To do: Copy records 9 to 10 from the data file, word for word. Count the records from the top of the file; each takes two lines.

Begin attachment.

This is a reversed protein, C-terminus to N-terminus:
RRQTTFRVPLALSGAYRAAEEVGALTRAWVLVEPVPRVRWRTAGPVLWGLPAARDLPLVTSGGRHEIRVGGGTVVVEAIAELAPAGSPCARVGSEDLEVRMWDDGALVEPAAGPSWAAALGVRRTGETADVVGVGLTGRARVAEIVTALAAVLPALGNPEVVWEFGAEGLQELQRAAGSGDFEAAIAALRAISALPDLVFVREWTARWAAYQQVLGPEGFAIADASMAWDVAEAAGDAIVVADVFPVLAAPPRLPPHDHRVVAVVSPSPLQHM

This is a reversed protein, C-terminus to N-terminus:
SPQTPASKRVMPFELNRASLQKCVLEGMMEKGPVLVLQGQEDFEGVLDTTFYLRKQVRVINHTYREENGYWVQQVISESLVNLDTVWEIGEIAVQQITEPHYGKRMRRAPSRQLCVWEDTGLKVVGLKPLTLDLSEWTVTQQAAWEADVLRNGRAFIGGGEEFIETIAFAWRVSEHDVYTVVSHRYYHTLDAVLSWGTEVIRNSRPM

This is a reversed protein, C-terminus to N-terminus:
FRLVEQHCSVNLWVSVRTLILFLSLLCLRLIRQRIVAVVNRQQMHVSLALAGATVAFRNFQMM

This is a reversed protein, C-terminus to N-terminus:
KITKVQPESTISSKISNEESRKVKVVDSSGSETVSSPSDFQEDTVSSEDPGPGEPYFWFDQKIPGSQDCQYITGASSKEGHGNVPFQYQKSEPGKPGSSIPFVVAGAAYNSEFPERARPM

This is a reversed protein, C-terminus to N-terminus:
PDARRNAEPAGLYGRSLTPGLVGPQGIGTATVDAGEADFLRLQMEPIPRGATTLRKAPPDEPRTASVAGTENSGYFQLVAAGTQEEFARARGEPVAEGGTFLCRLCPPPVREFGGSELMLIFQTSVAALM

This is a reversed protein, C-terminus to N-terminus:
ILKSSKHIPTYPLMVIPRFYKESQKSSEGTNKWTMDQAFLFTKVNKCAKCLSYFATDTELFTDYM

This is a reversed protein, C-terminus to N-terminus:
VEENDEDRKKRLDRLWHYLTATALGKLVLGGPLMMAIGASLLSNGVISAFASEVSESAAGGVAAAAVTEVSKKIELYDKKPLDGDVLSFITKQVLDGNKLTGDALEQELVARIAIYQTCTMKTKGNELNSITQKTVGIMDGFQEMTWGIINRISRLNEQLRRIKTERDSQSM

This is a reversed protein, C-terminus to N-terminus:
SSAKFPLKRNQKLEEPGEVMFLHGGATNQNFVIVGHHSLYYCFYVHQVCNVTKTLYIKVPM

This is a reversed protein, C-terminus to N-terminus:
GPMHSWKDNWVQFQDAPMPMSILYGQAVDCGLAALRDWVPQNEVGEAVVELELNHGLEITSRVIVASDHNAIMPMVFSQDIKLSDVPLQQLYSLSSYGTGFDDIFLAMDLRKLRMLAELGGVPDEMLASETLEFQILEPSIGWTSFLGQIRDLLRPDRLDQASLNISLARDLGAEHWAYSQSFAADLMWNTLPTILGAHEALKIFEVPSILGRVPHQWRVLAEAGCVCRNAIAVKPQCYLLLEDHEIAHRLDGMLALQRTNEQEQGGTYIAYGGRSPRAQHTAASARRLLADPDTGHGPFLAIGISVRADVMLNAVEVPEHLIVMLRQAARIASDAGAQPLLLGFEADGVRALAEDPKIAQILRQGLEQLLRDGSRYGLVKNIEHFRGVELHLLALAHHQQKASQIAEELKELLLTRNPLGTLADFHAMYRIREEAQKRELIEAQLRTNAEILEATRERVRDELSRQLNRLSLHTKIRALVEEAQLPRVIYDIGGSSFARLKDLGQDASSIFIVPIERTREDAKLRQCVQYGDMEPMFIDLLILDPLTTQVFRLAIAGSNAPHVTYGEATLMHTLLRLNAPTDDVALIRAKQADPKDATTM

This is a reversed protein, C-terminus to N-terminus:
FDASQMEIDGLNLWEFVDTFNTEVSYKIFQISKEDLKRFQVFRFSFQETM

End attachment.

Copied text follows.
This is a reversed protein, C-terminus to N-terminus:
GPMHSWKDNWVQFQDAPMPMSILYGQAVDCGLAALRDWVPQNEVGEAVVELELNHGLEITSRVIVASDHNAIMPMVFSQDIKLSDVPLQQLYSLSSYGTGFDDIFLAMDLRKLRMLAELGGVPDEMLASETLEFQILEPSIGWTSFLGQIRDLLRPDRLDQASLNISLARDLGAEHWAYSQSFAADLMWNTLPTILGAHEALKIFEVPSILGRVPHQWRVLAEAGCVCRNAIAVKPQCYLLLEDHEIAHRLDGMLALQRTNEQEQGGTYIAYGGRSPRAQHTAASARRLLADPDTGHGPFLAIGISVRADVMLNAVEVPEHLIVMLRQAARIASDAGAQPLLLGFEADGVRALAEDPKIAQILRQGLEQLLRDGSRYGLVKNIEHFRGVELHLLALAHHQQKASQIAEELKELLLTRNPLGTLADFHAMYRIREEAQKRELIEAQLRTNAEILEATRERVRDELSRQLNRLSLHTKIRALVEEAQLPRVIYDIGGSSFARLKDLGQDASSIFIVPIERTREDAKLRQCVQYGDMEPMFIDLLILDPLTTQVFRLAIAGSNAPHVTYGEATLMHTLLRLNAPTDDVALIRAKQADPKDATTM

This is a reversed protein, C-terminus to N-terminus:
FDASQMEIDGLNLWEFVDTFNTEVSYKIFQISKEDLKRFQVFRFSFQETM